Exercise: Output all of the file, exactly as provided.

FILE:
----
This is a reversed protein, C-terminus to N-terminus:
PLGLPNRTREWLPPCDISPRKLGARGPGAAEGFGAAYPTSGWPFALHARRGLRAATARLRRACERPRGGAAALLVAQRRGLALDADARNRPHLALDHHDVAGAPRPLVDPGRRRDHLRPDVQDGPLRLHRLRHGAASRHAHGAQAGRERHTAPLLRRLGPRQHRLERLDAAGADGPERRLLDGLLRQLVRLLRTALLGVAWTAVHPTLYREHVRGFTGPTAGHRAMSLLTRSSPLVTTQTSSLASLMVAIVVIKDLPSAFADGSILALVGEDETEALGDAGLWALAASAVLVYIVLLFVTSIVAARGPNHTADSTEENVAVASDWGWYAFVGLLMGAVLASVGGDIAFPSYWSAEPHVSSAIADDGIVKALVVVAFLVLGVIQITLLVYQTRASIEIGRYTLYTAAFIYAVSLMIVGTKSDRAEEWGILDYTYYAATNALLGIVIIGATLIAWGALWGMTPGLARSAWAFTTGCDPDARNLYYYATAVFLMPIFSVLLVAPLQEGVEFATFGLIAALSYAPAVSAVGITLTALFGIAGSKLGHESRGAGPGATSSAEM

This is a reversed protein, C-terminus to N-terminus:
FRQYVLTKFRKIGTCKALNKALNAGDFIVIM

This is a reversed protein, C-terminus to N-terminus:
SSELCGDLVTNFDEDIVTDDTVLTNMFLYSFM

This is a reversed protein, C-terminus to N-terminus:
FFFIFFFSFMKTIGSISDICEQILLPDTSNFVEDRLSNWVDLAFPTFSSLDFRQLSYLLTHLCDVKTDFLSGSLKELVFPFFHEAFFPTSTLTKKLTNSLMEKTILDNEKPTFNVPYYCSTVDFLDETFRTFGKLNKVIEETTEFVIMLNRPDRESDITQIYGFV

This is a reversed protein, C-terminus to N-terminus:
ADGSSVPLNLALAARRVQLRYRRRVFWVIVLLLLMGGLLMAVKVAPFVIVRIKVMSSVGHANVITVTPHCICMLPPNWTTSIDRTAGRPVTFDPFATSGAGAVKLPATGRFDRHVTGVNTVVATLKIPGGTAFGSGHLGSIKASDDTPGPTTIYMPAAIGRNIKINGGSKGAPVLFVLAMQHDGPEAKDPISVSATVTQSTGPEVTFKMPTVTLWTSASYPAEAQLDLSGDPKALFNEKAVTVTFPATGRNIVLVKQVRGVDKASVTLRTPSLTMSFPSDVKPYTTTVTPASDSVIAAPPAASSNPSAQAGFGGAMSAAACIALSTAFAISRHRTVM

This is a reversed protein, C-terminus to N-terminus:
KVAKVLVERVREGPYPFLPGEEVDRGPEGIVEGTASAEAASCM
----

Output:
This is a reversed protein, C-terminus to N-terminus:
PLGLPNRTREWLPPCDISPRKLGARGPGAAEGFGAAYPTSGWPFALHARRGLRAATARLRRACERPRGGAAALLVAQRRGLALDADARNRPHLALDHHDVAGAPRPLVDPGRRRDHLRPDVQDGPLRLHRLRHGAASRHAHGAQAGRERHTAPLLRRLGPRQHRLERLDAAGADGPERRLLDGLLRQLVRLLRTALLGVAWTAVHPTLYREHVRGFTGPTAGHRAMSLLTRSSPLVTTQTSSLASLMVAIVVIKDLPSAFADGSILALVGEDETEALGDAGLWALAASAVLVYIVLLFVTSIVAARGPNHTADSTEENVAVASDWGWYAFVGLLMGAVLASVGGDIAFPSYWSAEPHVSSAIADDGIVKALVVVAFLVLGVIQITLLVYQTRASIEIGRYTLYTAAFIYAVSLMIVGTKSDRAEEWGILDYTYYAATNALLGIVIIGATLIAWGALWGMTPGLARSAWAFTTGCDPDARNLYYYATAVFLMPIFSVLLVAPLQEGVEFATFGLIAALSYAPAVSAVGITLTALFGIAGSKLGHESRGAGPGATSSAEM

This is a reversed protein, C-terminus to N-terminus:
FRQYVLTKFRKIGTCKALNKALNAGDFIVIM

This is a reversed protein, C-terminus to N-terminus:
SSELCGDLVTNFDEDIVTDDTVLTNMFLYSFM

This is a reversed protein, C-terminus to N-terminus:
FFFIFFFSFMKTIGSISDICEQILLPDTSNFVEDRLSNWVDLAFPTFSSLDFRQLSYLLTHLCDVKTDFLSGSLKELVFPFFHEAFFPTSTLTKKLTNSLMEKTILDNEKPTFNVPYYCSTVDFLDETFRTFGKLNKVIEETTEFVIMLNRPDRESDITQIYGFV

This is a reversed protein, C-terminus to N-terminus:
ADGSSVPLNLALAARRVQLRYRRRVFWVIVLLLLMGGLLMAVKVAPFVIVRIKVMSSVGHANVITVTPHCICMLPPNWTTSIDRTAGRPVTFDPFATSGAGAVKLPATGRFDRHVTGVNTVVATLKIPGGTAFGSGHLGSIKASDDTPGPTTIYMPAAIGRNIKINGGSKGAPVLFVLAMQHDGPEAKDPISVSATVTQSTGPEVTFKMPTVTLWTSASYPAEAQLDLSGDPKALFNEKAVTVTFPATGRNIVLVKQVRGVDKASVTLRTPSLTMSFPSDVKPYTTTVTPASDSVIAAPPAASSNPSAQAGFGGAMSAAACIALSTAFAISRHRTVM

This is a reversed protein, C-terminus to N-terminus:
KVAKVLVERVREGPYPFLPGEEVDRGPEGIVEGTASAEAASCM